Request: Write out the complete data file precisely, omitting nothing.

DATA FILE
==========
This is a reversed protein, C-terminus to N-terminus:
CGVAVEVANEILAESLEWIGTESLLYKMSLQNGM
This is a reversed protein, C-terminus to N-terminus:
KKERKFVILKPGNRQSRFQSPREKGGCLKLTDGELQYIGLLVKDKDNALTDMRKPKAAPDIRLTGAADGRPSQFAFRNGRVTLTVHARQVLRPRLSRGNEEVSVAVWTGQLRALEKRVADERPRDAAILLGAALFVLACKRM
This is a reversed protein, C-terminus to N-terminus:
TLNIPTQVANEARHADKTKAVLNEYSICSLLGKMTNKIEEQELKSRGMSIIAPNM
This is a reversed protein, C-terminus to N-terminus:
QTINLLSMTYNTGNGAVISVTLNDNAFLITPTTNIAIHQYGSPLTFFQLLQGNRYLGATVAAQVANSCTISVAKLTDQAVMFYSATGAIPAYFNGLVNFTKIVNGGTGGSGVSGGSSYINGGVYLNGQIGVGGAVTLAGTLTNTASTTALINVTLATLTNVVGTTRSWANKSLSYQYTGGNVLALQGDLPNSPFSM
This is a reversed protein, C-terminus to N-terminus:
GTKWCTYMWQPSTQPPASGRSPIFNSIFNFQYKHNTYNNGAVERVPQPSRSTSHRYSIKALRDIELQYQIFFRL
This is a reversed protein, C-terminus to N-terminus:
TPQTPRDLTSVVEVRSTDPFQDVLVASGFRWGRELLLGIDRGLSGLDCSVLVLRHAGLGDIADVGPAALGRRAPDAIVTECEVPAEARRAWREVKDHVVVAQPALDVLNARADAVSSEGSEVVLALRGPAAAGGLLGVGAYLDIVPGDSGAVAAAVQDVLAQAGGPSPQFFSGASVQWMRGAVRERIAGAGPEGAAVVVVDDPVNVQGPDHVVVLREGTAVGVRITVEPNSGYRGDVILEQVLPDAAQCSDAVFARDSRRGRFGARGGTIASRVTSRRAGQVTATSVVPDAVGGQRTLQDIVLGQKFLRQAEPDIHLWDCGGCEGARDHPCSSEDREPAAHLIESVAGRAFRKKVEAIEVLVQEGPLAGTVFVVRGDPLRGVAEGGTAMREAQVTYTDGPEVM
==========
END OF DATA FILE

This is a reversed protein, C-terminus to N-terminus:
CGVAVEVANEILAESLEWIGTESLLYKMSLQNGM
This is a reversed protein, C-terminus to N-terminus:
KKERKFVILKPGNRQSRFQSPREKGGCLKLTDGELQYIGLLVKDKDNALTDMRKPKAAPDIRLTGAADGRPSQFAFRNGRVTLTVHARQVLRPRLSRGNEEVSVAVWTGQLRALEKRVADERPRDAAILLGAALFVLACKRM
This is a reversed protein, C-terminus to N-terminus:
TLNIPTQVANEARHADKTKAVLNEYSICSLLGKMTNKIEEQELKSRGMSIIAPNM
This is a reversed protein, C-terminus to N-terminus:
QTINLLSMTYNTGNGAVISVTLNDNAFLITPTTNIAIHQYGSPLTFFQLLQGNRYLGATVAAQVANSCTISVAKLTDQAVMFYSATGAIPAYFNGLVNFTKIVNGGTGGSGVSGGSSYINGGVYLNGQIGVGGAVTLAGTLTNTASTTALINVTLATLTNVVGTTRSWANKSLSYQYTGGNVLALQGDLPNSPFSM
This is a reversed protein, C-terminus to N-terminus:
GTKWCTYMWQPSTQPPASGRSPIFNSIFNFQYKHNTYNNGAVERVPQPSRSTSHRYSIKALRDIELQYQIFFRL
This is a reversed protein, C-terminus to N-terminus:
TPQTPRDLTSVVEVRSTDPFQDVLVASGFRWGRELLLGIDRGLSGLDCSVLVLRHAGLGDIADVGPAALGRRAPDAIVTECEVPAEARRAWREVKDHVVVAQPALDVLNARADAVSSEGSEVVLALRGPAAAGGLLGVGAYLDIVPGDSGAVAAAVQDVLAQAGGPSPQFFSGASVQWMRGAVRERIAGAGPEGAAVVVVDDPVNVQGPDHVVVLREGTAVGVRITVEPNSGYRGDVILEQVLPDAAQCSDAVFARDSRRGRFGARGGTIASRVTSRRAGQVTATSVVPDAVGGQRTLQDIVLGQKFLRQAEPDIHLWDCGGCEGARDHPCSSEDREPAAHLIESVAGRAFRKKVEAIEVLVQEGPLAGTVFVVRGDPLRGVAEGGTAMREAQVTYTDGPEVM